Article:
Optometric Management Tip # 403   -   Wednesday, October 28, 2009
Competing with Internet Contact Lens Vendors

I'm definitely seeing a trend that more of my patients are taking their contact lens prescription to buy the products online. Oh, don't get me wrong, we have seen this for many years just like most practices, but in the past few months the percentage of patients buying online or elsewhere is increasing. I'm hearing the same from many colleagues and industry sources.

What to do

Some eye care professionals are thinking of throwing in the towel and may simply stop selling contact lenses. I'm not about to do that. While we always release the contact lens Rx to every patient, there are still large numbers of patients who want to buy the products from my practice and I can still earn a nice profit by selling them. However, I do think it's time to change our strategic approach for selling contact lens materials.

We've heard it before but it is really important to shift more of your total contact lens fee away from the materials and into the services. The professional fitting and eye health aspect of your care is very valuable and you must charge appropriately for it. As you do this, your profit margin remains intact even if you do not sell as many lenses as you used to.

Recognize that maintaining a positive relationship with the patient is far more important than the sale of the product. You can remain the patient's eye care provider even if he buys lenses elsewhere, and that is what matters most.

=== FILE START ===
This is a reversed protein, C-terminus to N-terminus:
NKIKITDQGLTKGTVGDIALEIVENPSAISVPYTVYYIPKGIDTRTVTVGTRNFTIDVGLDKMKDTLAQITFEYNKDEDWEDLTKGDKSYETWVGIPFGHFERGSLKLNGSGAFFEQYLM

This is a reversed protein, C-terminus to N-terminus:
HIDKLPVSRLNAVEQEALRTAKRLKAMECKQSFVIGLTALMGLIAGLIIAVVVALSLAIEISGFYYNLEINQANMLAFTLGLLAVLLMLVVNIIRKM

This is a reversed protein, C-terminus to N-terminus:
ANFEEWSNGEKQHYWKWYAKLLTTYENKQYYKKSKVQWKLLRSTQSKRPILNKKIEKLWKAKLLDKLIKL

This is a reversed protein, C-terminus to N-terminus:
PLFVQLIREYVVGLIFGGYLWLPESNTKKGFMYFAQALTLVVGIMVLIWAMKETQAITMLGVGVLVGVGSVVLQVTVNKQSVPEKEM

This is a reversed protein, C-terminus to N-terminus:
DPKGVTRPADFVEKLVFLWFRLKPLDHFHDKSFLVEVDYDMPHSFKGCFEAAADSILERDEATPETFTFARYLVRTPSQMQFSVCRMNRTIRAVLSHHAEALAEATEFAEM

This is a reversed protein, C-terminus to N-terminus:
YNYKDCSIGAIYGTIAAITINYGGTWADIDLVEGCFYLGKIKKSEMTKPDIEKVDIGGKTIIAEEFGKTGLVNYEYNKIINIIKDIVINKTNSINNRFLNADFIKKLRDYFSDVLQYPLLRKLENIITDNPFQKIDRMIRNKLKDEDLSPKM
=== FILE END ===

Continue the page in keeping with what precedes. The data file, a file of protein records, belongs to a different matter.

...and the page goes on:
Steps to keep contact lens sales in your practice

A new look at material prices

To effectively compete online, I'm going to sharpen my pencil and lower some product prices for the first time in a long time. I will raise the professional contact lens fees to compensate, but the products are easily comparable and I'm feeling a need to be more competitive in that arena. I do not need to make my contact lens prices the lowest of all retailers, but I can set prices to be close to or below some of the large online firms. Price is not the only factor that patients will look at; we still offer some strong advantages for buying the product because we are the patient's eye doctor. See below for some more benefits you can promote.

E-commerce on your own practice website

There was a time when I was not so sure I wanted to provide online contact lens ordering on my practice website. We enjoyed a high percentage of our patients buying their products from my practice in the traditional manner at the time of their eye exam and that suited me just fine. However, we have reached the tipping point where it now makes more sense for me jump in and compete with e-commerce.

There are many contact lens distributors and website developers that offer easy, low cost, plug-in methods of offering e-commerce on your own website. These links to a generic site are ready to go, with a full list of contact lens brands and you can set your own price per box. There is a familiar shopping cart and the consumer registers and pays by credit card. The patient perceives he is buying directly from your website. Your practice receives the deposits, less a service charge.

We tell every contact lens patient we see that we now offer contact reordering on our website and our prices are very competitive. We hand them a special business card that provides the address of our website along with some exclusive benefits that are only available to patients who buy their lenses from our practice in person or online:

In between exams, if a patient asks if he can have a copy of his contact lens prescription, we always say yes, but we remind him to check our website as well and we attach our Internet business card to the Rx.


Best wishes for continued success,

Neil B. Gailmard, OD, MBA, FAAO
Chief Optometric Editor, Optometric Management